Why would you want a negative cash flow property?

A property which has a negative cash flow is often a result of the cost of the interest. When the interest is more than the income on an investment, this means it is negatively geared. According to the NAB, the main advantage of a negatively geared (and hence, negative cash flow) property is that while “you’re making a loss, your property’s capital value is (hopefully) growing. Negatively geared investors are banking that this loss will be offset by their property’s potential capital appreciation”. As NAB cautions, however, it is important not to choose an investment strategy on the basis of saving tax alone. Furthermore, there can be other tax implications, like capital gains tax, to consider as well.

The negatives include:

  • You have to cover the costs yourself before tax time each year
  • Running properties at a loss can make it harder to build a property portfolio
  • The more highly geared you are (the more debt you have), the more vulnerable you are to rate increases. (If you have a debt of $400,000, a rate change to 8% will increase your monthly minimum payment on an interest only loan from $2,378 to $2,717. That’s an additional $339 per month you’ll need to find. Had you only borrowed $308,000, the increase would only be $261 per month)

The transition from negative, to neutral – and beyond

A negatively geared property is not necessarily going to be negatively geared – or negative cash flow – forever. As you pay off the property over time, the gearing should approach neutral, and eventually, positive cash flow.

To take an example from our last post, imagine you bought a $440,000 property with a $400,000 loan at 7%. Over a 30 year principal and interest loan, in year 1, you would pay almost $28,000 in interest. This is $5,640 more than the $22,360 rental income.

As you slowly reduce the principal owing, however, the interest will decrease. By year 13, the annual interest will be down to $21,866. This will make the property, at last, positively geared, by $494.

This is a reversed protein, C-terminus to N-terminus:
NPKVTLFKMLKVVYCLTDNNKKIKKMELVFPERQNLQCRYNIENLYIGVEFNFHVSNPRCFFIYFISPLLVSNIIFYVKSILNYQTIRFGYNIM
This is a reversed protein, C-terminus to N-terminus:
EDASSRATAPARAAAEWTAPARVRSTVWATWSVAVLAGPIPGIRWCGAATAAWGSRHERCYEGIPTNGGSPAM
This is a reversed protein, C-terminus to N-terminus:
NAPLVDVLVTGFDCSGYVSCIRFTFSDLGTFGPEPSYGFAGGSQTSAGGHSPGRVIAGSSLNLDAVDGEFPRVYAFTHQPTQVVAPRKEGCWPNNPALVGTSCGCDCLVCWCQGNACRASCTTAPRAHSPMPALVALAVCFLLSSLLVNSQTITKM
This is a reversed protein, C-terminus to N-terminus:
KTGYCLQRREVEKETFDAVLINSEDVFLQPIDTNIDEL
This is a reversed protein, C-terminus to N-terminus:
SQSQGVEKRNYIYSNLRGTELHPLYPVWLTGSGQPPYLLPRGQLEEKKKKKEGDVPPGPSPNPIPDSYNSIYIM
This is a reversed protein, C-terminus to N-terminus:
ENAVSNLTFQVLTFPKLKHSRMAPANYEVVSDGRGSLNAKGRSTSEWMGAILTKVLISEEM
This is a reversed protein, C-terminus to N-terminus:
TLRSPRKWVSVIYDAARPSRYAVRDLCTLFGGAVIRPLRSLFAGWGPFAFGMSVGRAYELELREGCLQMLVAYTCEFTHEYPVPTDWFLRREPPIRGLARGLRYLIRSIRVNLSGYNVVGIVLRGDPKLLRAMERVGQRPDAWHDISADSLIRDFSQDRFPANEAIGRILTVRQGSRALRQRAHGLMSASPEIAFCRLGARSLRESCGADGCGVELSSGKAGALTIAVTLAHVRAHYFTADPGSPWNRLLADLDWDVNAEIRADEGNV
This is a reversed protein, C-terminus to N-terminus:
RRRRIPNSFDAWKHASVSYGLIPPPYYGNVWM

Even better, it’s likely that inflation and increases in the cost of living will have increased rent over this period. So the property may become positively geared far earlier.

This means that even if you took out an interest only loan (and, as a result, were not decreasing the principal and the interest owing each year), the property is likely to become positively geared following rental increases. (Of course, none of this is guaranteed).

However, it may take a while longer for the property to start to have a positive cash flow. Although rental income will hopefully increase over time, and interest hopefully decrease, other expenses – such as management, insurance etc. will likely rise.

Negative cash flow but no gearing?

As a result of these other costs, is possible for an investment property to have negative cash flow for reasons other than interest.

For example, a property which requires many repairs, in area and of a building type which is expensive to insure, with high water and council rates, and with frequent, extended vacancies, or tenants that fail to pay the rent and damage the property, may not make enough income to cover its associated expenses – even if the investor owns the property outright.

Such a property would not be geared at all (as there are no borrowings). But it would still be cash flow negative.

What next?

How's your cash flowIs your household budget positive, neutral or negative in terms of cash flow? Download your free spending plan to find out!

Are you considering an investment property? Download and modify this sample cash flow spreadsheet!

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Today’s featured image is of our most recent rental agreement, a positive cash flow renewed for 2018!